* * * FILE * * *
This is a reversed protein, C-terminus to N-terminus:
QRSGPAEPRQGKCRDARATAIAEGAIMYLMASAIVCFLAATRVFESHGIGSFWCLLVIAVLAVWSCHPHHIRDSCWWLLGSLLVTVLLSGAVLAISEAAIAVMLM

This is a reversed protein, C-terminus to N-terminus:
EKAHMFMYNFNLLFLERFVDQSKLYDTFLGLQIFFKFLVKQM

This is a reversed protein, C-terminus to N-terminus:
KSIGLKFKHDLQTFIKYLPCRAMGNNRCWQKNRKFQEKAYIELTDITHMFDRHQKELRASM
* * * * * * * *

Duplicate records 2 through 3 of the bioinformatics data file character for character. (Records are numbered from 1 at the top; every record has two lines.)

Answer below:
This is a reversed protein, C-terminus to N-terminus:
EKAHMFMYNFNLLFLERFVDQSKLYDTFLGLQIFFKFLVKQM

This is a reversed protein, C-terminus to N-terminus:
KSIGLKFKHDLQTFIKYLPCRAMGNNRCWQKNRKFQEKAYIELTDITHMFDRHQKELRASM